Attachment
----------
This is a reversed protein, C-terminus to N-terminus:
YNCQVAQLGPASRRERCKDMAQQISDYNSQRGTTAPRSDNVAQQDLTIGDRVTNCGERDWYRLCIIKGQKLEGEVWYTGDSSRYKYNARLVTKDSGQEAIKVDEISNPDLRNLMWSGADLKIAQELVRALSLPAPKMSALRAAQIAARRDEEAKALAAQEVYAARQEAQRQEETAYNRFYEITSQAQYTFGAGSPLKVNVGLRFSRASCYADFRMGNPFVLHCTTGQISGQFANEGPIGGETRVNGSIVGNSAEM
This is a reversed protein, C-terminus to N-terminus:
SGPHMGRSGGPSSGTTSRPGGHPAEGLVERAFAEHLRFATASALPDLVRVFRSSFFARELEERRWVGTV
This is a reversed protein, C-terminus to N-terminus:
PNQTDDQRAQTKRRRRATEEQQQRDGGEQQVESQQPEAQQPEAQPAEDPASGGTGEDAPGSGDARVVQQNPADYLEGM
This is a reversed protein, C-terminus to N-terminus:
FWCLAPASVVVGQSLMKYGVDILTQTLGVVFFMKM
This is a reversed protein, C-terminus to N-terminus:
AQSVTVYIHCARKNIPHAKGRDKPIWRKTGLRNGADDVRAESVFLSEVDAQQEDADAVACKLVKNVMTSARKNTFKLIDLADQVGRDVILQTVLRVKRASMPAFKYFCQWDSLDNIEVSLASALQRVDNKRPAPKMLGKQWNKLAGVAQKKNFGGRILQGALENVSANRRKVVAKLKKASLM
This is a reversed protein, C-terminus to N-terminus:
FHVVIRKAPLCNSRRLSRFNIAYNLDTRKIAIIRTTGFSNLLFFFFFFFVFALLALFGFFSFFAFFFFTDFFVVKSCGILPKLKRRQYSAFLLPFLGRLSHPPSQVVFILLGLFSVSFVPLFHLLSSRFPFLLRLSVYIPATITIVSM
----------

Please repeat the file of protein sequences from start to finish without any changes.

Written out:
This is a reversed protein, C-terminus to N-terminus:
YNCQVAQLGPASRRERCKDMAQQISDYNSQRGTTAPRSDNVAQQDLTIGDRVTNCGERDWYRLCIIKGQKLEGEVWYTGDSSRYKYNARLVTKDSGQEAIKVDEISNPDLRNLMWSGADLKIAQELVRALSLPAPKMSALRAAQIAARRDEEAKALAAQEVYAARQEAQRQEETAYNRFYEITSQAQYTFGAGSPLKVNVGLRFSRASCYADFRMGNPFVLHCTTGQISGQFANEGPIGGETRVNGSIVGNSAEM
This is a reversed protein, C-terminus to N-terminus:
SGPHMGRSGGPSSGTTSRPGGHPAEGLVERAFAEHLRFATASALPDLVRVFRSSFFARELEERRWVGTV
This is a reversed protein, C-terminus to N-terminus:
PNQTDDQRAQTKRRRRATEEQQQRDGGEQQVESQQPEAQQPEAQPAEDPASGGTGEDAPGSGDARVVQQNPADYLEGM
This is a reversed protein, C-terminus to N-terminus:
FWCLAPASVVVGQSLMKYGVDILTQTLGVVFFMKM
This is a reversed protein, C-terminus to N-terminus:
AQSVTVYIHCARKNIPHAKGRDKPIWRKTGLRNGADDVRAESVFLSEVDAQQEDADAVACKLVKNVMTSARKNTFKLIDLADQVGRDVILQTVLRVKRASMPAFKYFCQWDSLDNIEVSLASALQRVDNKRPAPKMLGKQWNKLAGVAQKKNFGGRILQGALENVSANRRKVVAKLKKASLM
This is a reversed protein, C-terminus to N-terminus:
FHVVIRKAPLCNSRRLSRFNIAYNLDTRKIAIIRTTGFSNLLFFFFFFFVFALLALFGFFSFFAFFFFTDFFVVKSCGILPKLKRRQYSAFLLPFLGRLSHPPSQVVFILLGLFSVSFVPLFHLLSSRFPFLLRLSVYIPATITIVSM